Today’s Cubs Birthdays (October 2)
~Hector Villanueva 1964 (Cubs 1990-1992)
Unlike most .230-hitting bad-fielding catchers, Hector managed to become a crowd favorite at Wrigley Field. Many fans saw themselves in Hector’s Ruthian physique. Others appreciated his “swing for the fences on every swing” approach to hitting. Others liked the way he flopped after wild pitches, his mammoth body sending plumes of dust into the air every time he made contact with the ground. The big Puerto Rican clubbed 22 homers in his three seasons with the Cubs. (Photo: Topps 1991 Baseball Card)
~Matt Walbeck 1969 (Cubs 1993)
The catcher was an eighth round draft pick by the Cubs. He eventually made it up to the big leagues in Chicago, although he didn’t get a lot of playing time. He started the 1993 season with the Cubs as the their backup catcher, but was sent down to the minors after only appearing in 11 games. After the season the Cubs traded Walbeck to Minnesota for Willie Banks. Matt caught for six big league teams in eleven seasons. He became a minor league manager after his playing days were over.
~Bill Serena 1924 (Cubs 1949-1954)
Serena played his entire major league career with the Cubs. In 1950 he finished fifth in the Rookie of the Year voting after starting all season at third base and hitting 17 homers. Unfortunately, Serena missed most of the 1951 season, and was moved to second base the next two seasons. He always had good pop for an infielder (48 homers in six big league seasons), but was eventually replaced by more talented players (Gene Baker and Randy Jackson).
~Tom Angley 1904 (Cubs 1929)
The career minor leaguer got one taste of the big time with the Cubs for one week in 1929. He filled in for catcher Gabby Hartnett after he went down with an injury, and managed to knock in six runs in his 16 at bats, but was later replaced by a host of other replacement catchers. Veteran Zach Taylor eventually got the bulk of the playing time, while Angley went back to the minor leagues. The short and squat catcher (5’8, 190 lbs) resembled Hack Wilson in his physique, but not in his results.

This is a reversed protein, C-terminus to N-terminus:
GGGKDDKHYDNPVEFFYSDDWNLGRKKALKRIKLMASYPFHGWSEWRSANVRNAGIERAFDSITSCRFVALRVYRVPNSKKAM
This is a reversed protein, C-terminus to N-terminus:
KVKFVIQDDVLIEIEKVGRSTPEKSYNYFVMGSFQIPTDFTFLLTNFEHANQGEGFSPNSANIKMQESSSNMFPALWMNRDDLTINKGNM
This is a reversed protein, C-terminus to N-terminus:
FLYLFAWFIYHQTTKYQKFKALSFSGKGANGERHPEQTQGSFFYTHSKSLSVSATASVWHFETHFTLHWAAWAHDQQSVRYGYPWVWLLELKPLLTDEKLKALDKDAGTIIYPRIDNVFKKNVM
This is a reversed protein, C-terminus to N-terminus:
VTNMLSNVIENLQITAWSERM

~Scott Stratton 1869 (Colts 1894-1895)
Stratton was a two-way player. He was mainly a pitcher, but his hitting was so good, he often played in the outfield on days he didn’t pitch. By the time he came to the Cubs (then known as the Colts) he was getting hit pretty hard. He won 10 games in two seasons, but he also posted ERAs of 5.89 and 9.60. That was the last hurrah of his big league career.
~Rafael Lopez (Cubs 2014)
The rookie catcher was 26 years old when he was called up in September of 2014. He appeared in only 7 games and hit .182.
~Groucho Marx 1890 (Cubs fan 1909-1920)
The Marx family had moved from New York to Chicago in 1909. For much of that time they lived in a large house at 4512 South Grand Boulevard (now called Martin Luther King Boulevard). The house is still there. The Marx Brothers (Gummo, Groucho, Harpo, Chico, and Zeppo) were already a traveling Vaudeville Act in April of 1917 when America entered World War I. They had been touring in the south when War was declared. But the war forced them to take drastic measures: they purchased a farm in LaGrange, Illinois. Their mother had heard that farmers were going to be exempt from military service, and she wanted to do whatever was necessary to keep her boys out the fight…even if it meant becoming farmers. This is the way Groucho Marx described his days on the LaGrange farm…”The first day we got up at 5 in the morning. The second morning we dawdled until 6. By the end of the first week we slept until noon, which gave us just enough time to catch the 1:07 train to Chicago to see the Chicago Cubs play.” They became regulars at Wrigley Field (then known as Cubs park) during the World Series year of 1918.The Marx family moved back to New York in the fall of 1920 and a decade later they moved west to Hollywood. But the boys came back to Chicago often to perform. In 1930, the same year they filmed “Animal Crackers,” they also performed the stage version of the play with the same cast at Chicago’s new Civic Opera House. Each time they returned to Chicago, they made a pilgrimage to their old stomping grounds at Wrigley Field. They may have been the worst farmers in American history, but farming’s loss was the Chicago Cubs’ gain.